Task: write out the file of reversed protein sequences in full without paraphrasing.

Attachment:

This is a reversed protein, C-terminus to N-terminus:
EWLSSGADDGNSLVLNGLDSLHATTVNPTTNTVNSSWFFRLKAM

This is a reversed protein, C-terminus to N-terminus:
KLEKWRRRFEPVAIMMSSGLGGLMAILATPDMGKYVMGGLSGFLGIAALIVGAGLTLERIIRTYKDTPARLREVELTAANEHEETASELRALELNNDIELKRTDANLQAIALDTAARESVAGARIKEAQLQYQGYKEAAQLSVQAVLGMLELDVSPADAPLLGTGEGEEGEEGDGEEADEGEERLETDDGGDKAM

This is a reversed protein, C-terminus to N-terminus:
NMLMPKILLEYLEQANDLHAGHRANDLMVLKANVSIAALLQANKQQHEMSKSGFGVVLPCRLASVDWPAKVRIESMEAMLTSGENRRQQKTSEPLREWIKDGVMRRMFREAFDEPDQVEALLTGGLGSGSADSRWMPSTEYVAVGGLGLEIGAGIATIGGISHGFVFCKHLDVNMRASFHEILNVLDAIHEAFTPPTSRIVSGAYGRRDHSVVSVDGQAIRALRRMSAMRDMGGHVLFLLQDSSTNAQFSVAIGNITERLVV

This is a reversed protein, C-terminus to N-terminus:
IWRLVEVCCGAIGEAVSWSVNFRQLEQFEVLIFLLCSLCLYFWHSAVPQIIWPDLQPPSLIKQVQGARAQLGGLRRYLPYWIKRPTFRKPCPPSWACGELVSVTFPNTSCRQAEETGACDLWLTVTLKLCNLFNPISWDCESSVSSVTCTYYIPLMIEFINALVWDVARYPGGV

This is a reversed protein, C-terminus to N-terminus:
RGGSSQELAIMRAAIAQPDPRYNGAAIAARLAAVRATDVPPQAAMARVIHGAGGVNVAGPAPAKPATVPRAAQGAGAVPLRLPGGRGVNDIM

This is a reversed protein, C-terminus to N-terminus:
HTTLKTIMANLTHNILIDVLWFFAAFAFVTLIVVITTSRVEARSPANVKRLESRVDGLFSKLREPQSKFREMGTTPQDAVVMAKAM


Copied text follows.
This is a reversed protein, C-terminus to N-terminus:
EWLSSGADDGNSLVLNGLDSLHATTVNPTTNTVNSSWFFRLKAM

This is a reversed protein, C-terminus to N-terminus:
KLEKWRRRFEPVAIMMSSGLGGLMAILATPDMGKYVMGGLSGFLGIAALIVGAGLTLERIIRTYKDTPARLREVELTAANEHEETASELRALELNNDIELKRTDANLQAIALDTAARESVAGARIKEAQLQYQGYKEAAQLSVQAVLGMLELDVSPADAPLLGTGEGEEGEEGDGEEADEGEERLETDDGGDKAM

This is a reversed protein, C-terminus to N-terminus:
NMLMPKILLEYLEQANDLHAGHRANDLMVLKANVSIAALLQANKQQHEMSKSGFGVVLPCRLASVDWPAKVRIESMEAMLTSGENRRQQKTSEPLREWIKDGVMRRMFREAFDEPDQVEALLTGGLGSGSADSRWMPSTEYVAVGGLGLEIGAGIATIGGISHGFVFCKHLDVNMRASFHEILNVLDAIHEAFTPPTSRIVSGAYGRRDHSVVSVDGQAIRALRRMSAMRDMGGHVLFLLQDSSTNAQFSVAIGNITERLVV

This is a reversed protein, C-terminus to N-terminus:
IWRLVEVCCGAIGEAVSWSVNFRQLEQFEVLIFLLCSLCLYFWHSAVPQIIWPDLQPPSLIKQVQGARAQLGGLRRYLPYWIKRPTFRKPCPPSWACGELVSVTFPNTSCRQAEETGACDLWLTVTLKLCNLFNPISWDCESSVSSVTCTYYIPLMIEFINALVWDVARYPGGV

This is a reversed protein, C-terminus to N-terminus:
RGGSSQELAIMRAAIAQPDPRYNGAAIAARLAAVRATDVPPQAAMARVIHGAGGVNVAGPAPAKPATVPRAAQGAGAVPLRLPGGRGVNDIM

This is a reversed protein, C-terminus to N-terminus:
HTTLKTIMANLTHNILIDVLWFFAAFAFVTLIVVITTSRVEARSPANVKRLESRVDGLFSKLREPQSKFREMGTTPQDAVVMAKAM